- Warren Buffett and Charlie Munger blasted Robinhood and Archegos’ lenders in a recent interview.
- The business partners also reflected on their six decades of friendship and biggest influences.
- Buffett and Munger discussed remote working and the pandemic’s impact on Berkshire Hathaway as well.
- See more stories on Insider’s business page.
Warren Buffett and Charlie Munger blasted Robinhood, slammed the banks that enabled the Archegos Capital meltdown, and reflected on their friendship of six decades in a CNBC interview that aired on Tuesday night.
The Berkshire Hathaway chairman and vice-chairman also shared their key lessons from the pandemic, discussed its impacts on their company, and clashed on the subject of Zoom meetings versus telephone calls.
Here are the 15 best quotes from “Buffett & Munger: A Wealth of Wisdom,” lightly edited and condensed for clarity:
Warren Buffett: “I knew when I met Charlie, after a few minutes in the restaurant, that this guy was gonna be in my life forever. We were gonna have fun together. We were gonna make money together. We were gonna get ideas from each other. We were gonna both behave better than if we didn’t know each other.”
Charlie Munger: “What I like about Warren is the irreverence. We don’t have automatic reverence for the pompous heads of all civilization.”
WB: “It goes well beyond buying a stock and selling it higher. He’s designed dormitories and helped build them. He’s worked at hospitals to understand how they can be made better, serve more people, and do it at less cost. Charlie’s worked on big problems, and he doesn’t need to. And Charlie has never shaded anything he’s told me since we met, in terms of presenting it to me in a different way than reality. He’s never done anything I’ve seen that’s self-serving. He makes me better than I would otherwise be. I don’t wanna disappoint him.” – describing what he admires about Munger.
WB: “I never heard my dad say to me in my life, ‘Be sure you pay all your debts.’ But I just watched how he lived, and you wanna have certain people in life that you don’t want to disappoint. You wanna have people that make you a better person than you otherwise would be. Charlie does that for me now, but my dad did it for me early on.”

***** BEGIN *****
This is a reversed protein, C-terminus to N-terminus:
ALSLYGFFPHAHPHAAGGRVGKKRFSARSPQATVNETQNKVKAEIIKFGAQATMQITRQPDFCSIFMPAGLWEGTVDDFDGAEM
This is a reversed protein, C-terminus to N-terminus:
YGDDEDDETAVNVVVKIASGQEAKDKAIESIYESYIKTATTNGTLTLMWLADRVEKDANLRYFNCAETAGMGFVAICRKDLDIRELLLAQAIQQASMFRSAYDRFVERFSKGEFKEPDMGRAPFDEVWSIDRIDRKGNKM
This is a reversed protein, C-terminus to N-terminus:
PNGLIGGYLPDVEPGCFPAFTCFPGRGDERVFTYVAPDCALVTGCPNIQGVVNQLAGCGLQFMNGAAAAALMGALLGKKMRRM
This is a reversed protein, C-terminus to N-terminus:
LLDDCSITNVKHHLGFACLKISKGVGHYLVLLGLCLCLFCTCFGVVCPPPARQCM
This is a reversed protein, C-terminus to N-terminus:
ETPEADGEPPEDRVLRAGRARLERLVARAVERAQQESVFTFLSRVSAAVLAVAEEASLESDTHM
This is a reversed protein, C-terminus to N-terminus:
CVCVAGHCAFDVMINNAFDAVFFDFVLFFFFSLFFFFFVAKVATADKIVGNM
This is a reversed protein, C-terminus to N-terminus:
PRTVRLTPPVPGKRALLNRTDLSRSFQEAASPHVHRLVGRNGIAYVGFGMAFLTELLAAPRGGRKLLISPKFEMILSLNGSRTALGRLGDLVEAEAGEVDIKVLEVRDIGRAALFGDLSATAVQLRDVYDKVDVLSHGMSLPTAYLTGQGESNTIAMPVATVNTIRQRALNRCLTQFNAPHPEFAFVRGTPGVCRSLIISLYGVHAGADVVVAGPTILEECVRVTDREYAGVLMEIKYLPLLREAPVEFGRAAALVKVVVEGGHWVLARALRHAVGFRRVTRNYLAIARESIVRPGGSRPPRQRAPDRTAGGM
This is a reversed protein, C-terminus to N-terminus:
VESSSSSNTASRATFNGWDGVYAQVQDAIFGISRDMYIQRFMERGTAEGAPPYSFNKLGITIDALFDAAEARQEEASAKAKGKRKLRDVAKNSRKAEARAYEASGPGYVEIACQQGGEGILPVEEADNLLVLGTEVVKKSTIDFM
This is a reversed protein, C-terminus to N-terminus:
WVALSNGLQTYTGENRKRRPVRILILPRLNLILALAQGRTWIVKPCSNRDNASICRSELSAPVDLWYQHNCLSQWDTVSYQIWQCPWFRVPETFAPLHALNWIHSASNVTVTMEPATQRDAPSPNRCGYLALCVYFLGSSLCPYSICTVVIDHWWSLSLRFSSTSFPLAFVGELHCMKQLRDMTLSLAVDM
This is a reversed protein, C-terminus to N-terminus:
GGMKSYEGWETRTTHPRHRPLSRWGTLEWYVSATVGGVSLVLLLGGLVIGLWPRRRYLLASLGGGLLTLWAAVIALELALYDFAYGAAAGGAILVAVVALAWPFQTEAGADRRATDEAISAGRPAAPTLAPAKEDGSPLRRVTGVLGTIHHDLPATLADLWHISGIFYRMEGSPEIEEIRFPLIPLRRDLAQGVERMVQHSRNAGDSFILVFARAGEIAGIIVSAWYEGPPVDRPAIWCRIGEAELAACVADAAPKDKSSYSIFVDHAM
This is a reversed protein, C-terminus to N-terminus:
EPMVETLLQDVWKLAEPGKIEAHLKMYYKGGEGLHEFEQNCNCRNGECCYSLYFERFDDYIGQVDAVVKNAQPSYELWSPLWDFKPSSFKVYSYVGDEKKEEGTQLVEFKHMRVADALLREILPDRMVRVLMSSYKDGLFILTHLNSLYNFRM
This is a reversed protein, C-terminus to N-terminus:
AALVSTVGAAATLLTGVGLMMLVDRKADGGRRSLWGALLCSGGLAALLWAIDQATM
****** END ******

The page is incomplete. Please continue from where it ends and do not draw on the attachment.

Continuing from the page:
WB: “What really is great is if you can do what you want to do in life, and associate with the people you want to associate with in life. We’ve had that luxury now for 60 years or close to it. That beats 25-room houses and six cars.”
CM: “If it’s clear that something is a mistake, fix it quickly. It doesn’t get better while you wait.”
CM: “Think of how massively stupid that was. It was the lure of the really easy money that the idiot was paying you, being the prime broker for the jerk. They were all foolish. But Credit Suisse has managed to be the biggest fool of all.” – commenting on the Archegos fiasco earlier this year.
CM: “Robinhood is beneath contempt. It’s a gambling parlor masquerading as a respectable business. It’s basically a sleazy, disreputable operation.” – on the popular trading platform.
CM: “The regulators need to change laws now. But if you’re running a gambling parlor, you want the big players to gamble more furiously. We don’t wanna suck people into gambling for way more than they can afford.” – criticizing lax rules in the securities business.
CM: “Our wonderful, free-enterprise economy is letting all these crazy people go to this gross excess. The communist Chinese are avoiding it. They step in preemptively to stop speculation. I don’t want all of the Chinese system, but I certainly would like to have the financial part of it in my own country.”
WB: “If you get enough people believing something won’t be there next week in banking, it won’t be there next week, absent the Federal Reserve.” – recalling companies’ mad rush to tap their credit lines when the pandemic struck.
WB: “The biggest thing you learn is that the pandemic was bound to occur, and this isn’t the worst one that’s imaginable at all. Society has a terrible time preparing for things that are remote but are possible, and will occur sooner or later.”
WB: “The economic impact has been extremely uneven. Millions of small businesses have been hurt in a terrible way, but most of the big companies have overwhelmingly done fine, unless they happen to be in cruise lines or hotels or something.” – Buffett added that the pandemic surprised his team in many ways, and cautioned there’s a lot they still don’t know about the fallout.
WB: “I don’t see any plus to it particularly. I’d rather have my feet on the desk, and I find the telephone a very satisfactory instrument.” – responding to Munger saying he’s “fallen in love with Zoom” and uses it three times a day.
WB: “I wouldn’t have wanted to work there. I’d resign or be fired. I’d rather be in a jail cell with a few people who are interesting, and plenty of reading material.” – commenting on how he would react to a centralized management system at Berkshire.